A classic fairy tale for modern readers.
Growing up many of my favorite stories were the mysterious, magical tales like the King Arthur legends, Grimm's Fairy Tales, and the 1,001 Arabian Nights. It wasn't just the heroics or the magic itself, but that there was always something deeper going on beyond the plot. They weren't just stories about those characters. They were stories about ourselves.
In the real world, there are often things about ourselves that don't make sense from a logical perspective. At some point or other we've all asked ourselves, "Why did I say that?" or, "Why can't I let that event go?" But those illogical things are an important part of who we are as people. And this is something that those tales inherently communicate.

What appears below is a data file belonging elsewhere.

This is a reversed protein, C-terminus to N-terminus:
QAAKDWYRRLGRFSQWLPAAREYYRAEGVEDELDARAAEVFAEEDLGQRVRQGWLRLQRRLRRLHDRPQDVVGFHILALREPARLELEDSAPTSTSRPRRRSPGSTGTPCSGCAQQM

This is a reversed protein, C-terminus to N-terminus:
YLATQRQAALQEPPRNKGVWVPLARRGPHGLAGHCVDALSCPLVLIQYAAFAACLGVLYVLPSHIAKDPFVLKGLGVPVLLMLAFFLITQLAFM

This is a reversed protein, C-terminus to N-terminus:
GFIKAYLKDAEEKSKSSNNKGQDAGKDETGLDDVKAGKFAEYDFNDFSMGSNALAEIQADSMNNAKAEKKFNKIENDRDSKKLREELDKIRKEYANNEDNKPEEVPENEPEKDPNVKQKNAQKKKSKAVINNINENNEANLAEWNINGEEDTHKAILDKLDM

How would a prince not be able to recognize the woman he loves without having her try on a glass shoe? How can a shadow separate from Peter Pan and take on a life of its own? How can an emperor really not see that he's naked in front of the kingdom? What could these stories possibly mean? They don't make sense logically, but in reading we feel them deeply and emotionally. And this is especially true of children.
A Castle Under the Sun is a thrilling adventure that follows in this tradition. From the nearly-empty castle, to a mixed up land where shepherds unsuccessfully try to herd trees, to a terrifying army that is nothing more than shadows. And it all starts with a single boy.
Alone in a castle... but not for long.